• Better understanding of engineering and production problems.

• Operators have a more in-depth understanding of the machine.

• There is more cost awareness, not only of improvements in OEE, but also of material costs. Workers are therefore more conscientious and focused about waste.

Quotable quote

TPM has enabled people to develop skills that they didn't know they had.

Chris Rose

4.0 Team focus Volpak bagging machine

The Volpak machine packs 120 bags of sweets every minute and was the focus of one of Adams' three pilot studies. The machine was part of the 'New technology' introduced into the factory over the past few years and had been giving problems with quality and availability, partly due to the new type of bag it was handling. Through collecting OEE data, assessing the six losses and setting improvement priorities, dramatic improvements in performance were made.

A 1 per cent improvement in performance on the Volpak is equivalent to £35 000 in annual cost savings. In just three months, a series of improvements resulted in the OEE leaping from 69 per cent to 78 per cent, giving £210 000 of cost avoidance and £105 000 of actual savings per annum based on an original estimated and planned OEE for the new machine of 75 per cent. Finance was then able to incorporate a target OEE improvement of 80 per cent, giving a further saving of £70 000, into the budget for the following year.

GD wrapping machine

When a reel of foil sweet wrappers ran out, it took approximately 4 minutes to change the reel, with a loss of 50 wrappers and an average of 22 reel changes per shift.

The TPM team responsible for the machine looked at an electronic heat-impulse foil splicer, an improvement which led to £16 220 in cost savings for the factory.

5.0 The future for TPM

The future objectives for TPM are to:

1 Reduce material usage.

2 Integrate TPM fully into the Adams culture.

3 Start new teams and integrate team leaders into the existing TPM teams.

4 Use TPM to support the maintenance strategy.

5 Promote interdepartmental communication by staff from one department joining a TPM team that supplies them with a sendee.

At Adams, TPM is now a way of life - both on the shopfloor and in the boardroom. From the successes with TPM at Adams Manchester, it is easy to see how, once begun, there should be no reason for going back.

BP Amoco Forties Field

By Warren Burgess and Mike Milne, BP Amoco Operations Excellence Facilitators

1.0 Background

In 1997, BP's Forties Delta platform pioneered a series of Continuous Improvement (CI) projects that have helped reduce unplanned shutdowns by 53 per cent and set the stage for the future operations of the Forties platforms.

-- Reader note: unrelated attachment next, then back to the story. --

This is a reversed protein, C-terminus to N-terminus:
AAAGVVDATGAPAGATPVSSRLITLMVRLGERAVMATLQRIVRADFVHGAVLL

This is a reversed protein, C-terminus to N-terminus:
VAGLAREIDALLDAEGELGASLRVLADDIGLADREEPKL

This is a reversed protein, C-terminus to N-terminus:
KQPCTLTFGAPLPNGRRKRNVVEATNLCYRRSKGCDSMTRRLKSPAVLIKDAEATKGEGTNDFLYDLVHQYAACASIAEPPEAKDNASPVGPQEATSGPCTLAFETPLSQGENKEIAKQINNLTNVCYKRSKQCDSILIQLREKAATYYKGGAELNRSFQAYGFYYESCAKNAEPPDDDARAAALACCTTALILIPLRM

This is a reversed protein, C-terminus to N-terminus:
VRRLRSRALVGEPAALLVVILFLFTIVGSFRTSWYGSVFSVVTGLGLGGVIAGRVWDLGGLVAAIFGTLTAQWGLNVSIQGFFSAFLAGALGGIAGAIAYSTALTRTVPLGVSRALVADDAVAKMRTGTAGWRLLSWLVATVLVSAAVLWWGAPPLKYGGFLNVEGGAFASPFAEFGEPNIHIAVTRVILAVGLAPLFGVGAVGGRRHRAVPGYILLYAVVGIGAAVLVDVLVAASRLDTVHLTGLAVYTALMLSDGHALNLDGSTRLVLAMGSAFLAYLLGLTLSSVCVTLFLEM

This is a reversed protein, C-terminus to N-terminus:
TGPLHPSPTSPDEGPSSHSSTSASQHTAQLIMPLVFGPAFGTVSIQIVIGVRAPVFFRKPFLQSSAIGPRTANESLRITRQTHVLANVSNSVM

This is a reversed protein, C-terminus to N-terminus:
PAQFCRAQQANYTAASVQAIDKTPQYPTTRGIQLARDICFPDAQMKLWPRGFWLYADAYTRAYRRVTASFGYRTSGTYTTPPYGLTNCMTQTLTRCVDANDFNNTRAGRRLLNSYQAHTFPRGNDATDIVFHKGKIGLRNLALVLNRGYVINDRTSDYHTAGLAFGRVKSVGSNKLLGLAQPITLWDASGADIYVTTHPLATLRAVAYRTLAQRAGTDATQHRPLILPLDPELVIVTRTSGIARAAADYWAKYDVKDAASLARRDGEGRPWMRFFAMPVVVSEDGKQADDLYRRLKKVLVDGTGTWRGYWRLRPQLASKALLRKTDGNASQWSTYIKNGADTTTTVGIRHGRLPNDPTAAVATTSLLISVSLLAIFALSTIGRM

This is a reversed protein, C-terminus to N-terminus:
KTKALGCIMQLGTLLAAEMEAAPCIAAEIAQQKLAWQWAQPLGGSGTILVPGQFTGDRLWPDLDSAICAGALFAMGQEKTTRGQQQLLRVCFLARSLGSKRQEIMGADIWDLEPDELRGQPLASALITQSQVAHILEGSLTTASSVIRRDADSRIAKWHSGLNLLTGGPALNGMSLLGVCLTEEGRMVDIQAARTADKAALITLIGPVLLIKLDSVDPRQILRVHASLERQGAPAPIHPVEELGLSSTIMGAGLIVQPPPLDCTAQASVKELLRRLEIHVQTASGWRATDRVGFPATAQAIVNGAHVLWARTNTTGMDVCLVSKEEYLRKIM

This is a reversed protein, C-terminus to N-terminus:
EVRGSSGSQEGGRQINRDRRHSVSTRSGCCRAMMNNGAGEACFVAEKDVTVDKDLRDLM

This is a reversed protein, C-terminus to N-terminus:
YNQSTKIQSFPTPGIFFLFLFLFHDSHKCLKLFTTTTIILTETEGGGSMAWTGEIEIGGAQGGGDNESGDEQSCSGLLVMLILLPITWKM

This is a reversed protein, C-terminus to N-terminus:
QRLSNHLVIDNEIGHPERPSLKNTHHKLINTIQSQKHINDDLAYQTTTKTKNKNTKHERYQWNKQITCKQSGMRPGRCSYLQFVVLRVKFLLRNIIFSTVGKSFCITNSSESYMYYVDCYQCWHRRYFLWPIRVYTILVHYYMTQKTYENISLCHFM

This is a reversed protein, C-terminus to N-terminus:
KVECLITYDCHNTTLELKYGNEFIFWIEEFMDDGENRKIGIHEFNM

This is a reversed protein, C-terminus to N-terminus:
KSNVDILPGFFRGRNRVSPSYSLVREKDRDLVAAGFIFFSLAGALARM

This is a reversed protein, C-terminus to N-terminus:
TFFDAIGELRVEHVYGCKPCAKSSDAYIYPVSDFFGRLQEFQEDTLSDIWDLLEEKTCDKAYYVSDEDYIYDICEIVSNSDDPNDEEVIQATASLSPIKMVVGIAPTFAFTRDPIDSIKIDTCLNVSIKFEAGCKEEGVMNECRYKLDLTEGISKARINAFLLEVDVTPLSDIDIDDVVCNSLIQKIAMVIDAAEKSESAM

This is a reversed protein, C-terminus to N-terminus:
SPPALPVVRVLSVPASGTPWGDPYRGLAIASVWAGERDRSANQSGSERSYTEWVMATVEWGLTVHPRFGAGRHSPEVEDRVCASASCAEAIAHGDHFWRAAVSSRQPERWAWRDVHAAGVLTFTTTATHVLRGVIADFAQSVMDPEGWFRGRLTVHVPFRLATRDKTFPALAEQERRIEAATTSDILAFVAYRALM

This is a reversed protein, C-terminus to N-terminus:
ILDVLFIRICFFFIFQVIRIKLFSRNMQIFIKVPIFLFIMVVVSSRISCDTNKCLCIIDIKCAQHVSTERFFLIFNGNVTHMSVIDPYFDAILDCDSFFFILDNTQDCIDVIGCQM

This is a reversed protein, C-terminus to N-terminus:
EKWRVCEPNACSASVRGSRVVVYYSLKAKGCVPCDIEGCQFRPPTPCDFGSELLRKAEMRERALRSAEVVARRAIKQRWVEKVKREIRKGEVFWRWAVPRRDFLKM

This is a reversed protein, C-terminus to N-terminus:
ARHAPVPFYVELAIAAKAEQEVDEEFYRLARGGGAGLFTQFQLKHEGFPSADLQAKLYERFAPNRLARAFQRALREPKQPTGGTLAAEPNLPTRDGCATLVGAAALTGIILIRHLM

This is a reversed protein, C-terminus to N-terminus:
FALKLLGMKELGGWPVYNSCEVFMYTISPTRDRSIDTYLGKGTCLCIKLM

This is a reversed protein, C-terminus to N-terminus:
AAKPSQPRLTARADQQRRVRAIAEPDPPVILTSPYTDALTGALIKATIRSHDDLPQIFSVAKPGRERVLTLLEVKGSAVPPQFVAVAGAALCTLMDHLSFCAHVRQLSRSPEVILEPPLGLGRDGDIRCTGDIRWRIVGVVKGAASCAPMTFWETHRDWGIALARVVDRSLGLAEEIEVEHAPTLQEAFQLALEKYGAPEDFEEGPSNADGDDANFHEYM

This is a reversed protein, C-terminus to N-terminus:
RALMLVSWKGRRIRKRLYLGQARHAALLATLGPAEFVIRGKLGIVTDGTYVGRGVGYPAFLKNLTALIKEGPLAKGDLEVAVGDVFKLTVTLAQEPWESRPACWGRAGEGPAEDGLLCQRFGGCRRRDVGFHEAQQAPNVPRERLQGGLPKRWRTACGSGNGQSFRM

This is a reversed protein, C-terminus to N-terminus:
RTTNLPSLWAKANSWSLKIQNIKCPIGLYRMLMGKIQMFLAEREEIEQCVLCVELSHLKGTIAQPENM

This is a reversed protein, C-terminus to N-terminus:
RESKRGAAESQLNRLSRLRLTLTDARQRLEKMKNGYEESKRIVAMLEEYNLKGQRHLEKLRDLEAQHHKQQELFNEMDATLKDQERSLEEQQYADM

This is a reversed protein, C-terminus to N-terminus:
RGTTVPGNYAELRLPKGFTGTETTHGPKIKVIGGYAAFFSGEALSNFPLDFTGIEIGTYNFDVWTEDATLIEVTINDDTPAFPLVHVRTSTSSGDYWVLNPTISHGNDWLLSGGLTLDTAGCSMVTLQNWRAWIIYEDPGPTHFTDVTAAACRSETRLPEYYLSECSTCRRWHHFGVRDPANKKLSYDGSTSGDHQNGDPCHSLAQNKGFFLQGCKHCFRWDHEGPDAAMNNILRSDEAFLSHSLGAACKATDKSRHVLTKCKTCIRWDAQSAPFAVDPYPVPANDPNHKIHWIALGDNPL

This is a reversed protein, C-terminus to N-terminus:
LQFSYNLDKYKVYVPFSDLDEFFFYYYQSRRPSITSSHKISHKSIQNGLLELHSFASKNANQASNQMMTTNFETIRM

The various projects, managed in conjunction with WCS International, have pulled together platform and beach workers from every discipline in a united cause: to improve the safety, environmental impact, efficiency and productivity of BP's operations on the Forties Delta Platform.

The methodology used borrows heavily from Total Productive Maintenance and has been introduced as a CI improvement tool, along with other improvement initiatives in safety (STOP) and training.

Rather than starting 'yet another initiative', this complements the concept of building on existing good practices as a practical application of organizational learning and personal development, with the goal as Totally Productive Operations (TPO).

Initial workshop

The work began in March 1997 with a short planning exercise followed by a four-day 'hands-on' workshop. This looked at two pieces of equipment to provide awareness and training, and a pragmatic demonstration of the effectiveness of the approach.

The two projects undertaken during this workshop were the sodium hypochlorite and scale inhibitor systems. Even though the four days were mainly an opportunity for delegates to experience the power of CI, the two teams identified many benefits.

The scale inhibitor team developed recommendations to reduce maintenance intervention and the sodium hypochlorite team proposed an alternative design of pump which significantly reduced the estimated capital expenditure investment already allocated to this system.

Project focus

The initial workshop projects were followed by focused pilot projects to improve the maintenance and operability of four key areas of plant:

• Seawater injection

• Hydrocyclones

• Separators